Rainbows of Stone

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University of Arizona Press, 2000 - Literary Criticism - 137 pages

Son of a Cherokee-English father and an Irish mother, Ralph Salisbury grew up among storytellers and has shared his family's tales and experiences in seven previous books of prose and poetry. Now in Rainbows of Stone he returns with a striking collection of poems that interweaves family tales with personal and tribal history.

Salisbury conjures images that define his life, from the vanishing farming and hunting traditions with which he was raised to his experiences in World War II as a member of a bomber crew. He writes of himself and of Indian people as Vanishing Americans--vanishing into the mingling of races--and sees himself as a pacifistic patriot concerned that we not continue the destructive reliance on war that marks our history.

Writing as one who is "not part Indian, part white, but wholly both," Salisbury has produced a haunting, powerful work that expresses his devotion to the Cherokee religion, its fidelity to its forebears, and its harmony with the forces of Nature. For all concerned with ecology, social justice, and peace, Rainbows of Stone conveys a growing awareness of the world and a sense of how each individual connects with the universal and timeless realities of every other human being.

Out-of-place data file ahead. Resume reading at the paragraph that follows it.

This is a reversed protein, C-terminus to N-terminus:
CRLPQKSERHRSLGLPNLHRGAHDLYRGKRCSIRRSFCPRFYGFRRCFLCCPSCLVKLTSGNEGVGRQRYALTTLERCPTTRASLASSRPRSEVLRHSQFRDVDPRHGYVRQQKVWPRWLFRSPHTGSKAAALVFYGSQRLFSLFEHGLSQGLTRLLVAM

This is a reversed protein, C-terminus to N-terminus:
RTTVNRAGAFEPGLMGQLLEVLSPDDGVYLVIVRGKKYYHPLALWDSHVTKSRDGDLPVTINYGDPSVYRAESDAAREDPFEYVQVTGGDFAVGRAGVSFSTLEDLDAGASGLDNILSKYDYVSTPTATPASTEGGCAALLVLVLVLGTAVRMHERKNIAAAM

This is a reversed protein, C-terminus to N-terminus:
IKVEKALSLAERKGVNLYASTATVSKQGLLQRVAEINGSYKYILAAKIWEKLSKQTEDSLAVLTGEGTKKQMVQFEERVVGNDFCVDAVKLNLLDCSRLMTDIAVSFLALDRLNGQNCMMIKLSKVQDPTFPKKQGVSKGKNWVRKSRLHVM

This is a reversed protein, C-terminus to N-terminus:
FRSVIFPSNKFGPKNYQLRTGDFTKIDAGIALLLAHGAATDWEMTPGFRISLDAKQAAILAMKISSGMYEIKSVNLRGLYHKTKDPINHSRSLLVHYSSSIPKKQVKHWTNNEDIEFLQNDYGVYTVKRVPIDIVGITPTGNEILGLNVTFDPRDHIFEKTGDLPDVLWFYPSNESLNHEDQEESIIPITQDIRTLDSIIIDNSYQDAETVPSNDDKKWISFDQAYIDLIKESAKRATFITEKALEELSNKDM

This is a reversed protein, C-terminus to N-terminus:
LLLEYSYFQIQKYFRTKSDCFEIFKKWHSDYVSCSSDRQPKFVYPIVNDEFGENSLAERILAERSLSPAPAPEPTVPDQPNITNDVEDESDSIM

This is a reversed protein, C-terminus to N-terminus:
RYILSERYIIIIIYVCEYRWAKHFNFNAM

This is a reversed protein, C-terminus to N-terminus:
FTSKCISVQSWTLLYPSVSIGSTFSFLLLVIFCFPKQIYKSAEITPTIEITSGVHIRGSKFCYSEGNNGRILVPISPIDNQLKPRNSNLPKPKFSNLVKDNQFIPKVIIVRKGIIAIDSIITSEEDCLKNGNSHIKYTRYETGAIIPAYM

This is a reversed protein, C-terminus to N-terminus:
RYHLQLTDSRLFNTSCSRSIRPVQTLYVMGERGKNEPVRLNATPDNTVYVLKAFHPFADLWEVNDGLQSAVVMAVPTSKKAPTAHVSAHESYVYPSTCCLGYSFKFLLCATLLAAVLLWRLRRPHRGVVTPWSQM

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Passing Rez School the Day before Thankstaking Day
Without Thunder
A Longer
Ahab over Japan
Terminal Ward
A Man Hunt among the Dead
Vanishing Americans Battle to Regain a Vanishing World
Jim Barnes Choctaw
To Sing of the Sun
Fall Hunt for Winter Meat
Death Songs
To My Fathers Mother
For Years and Years
By Then

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About the author (2000)

Ralph Salisbury lives in Eugene, Oregon, and is Professor Emeritus at the University of Oregon. His most recent book is The Last Rattlesnake Throw and Other Stories.

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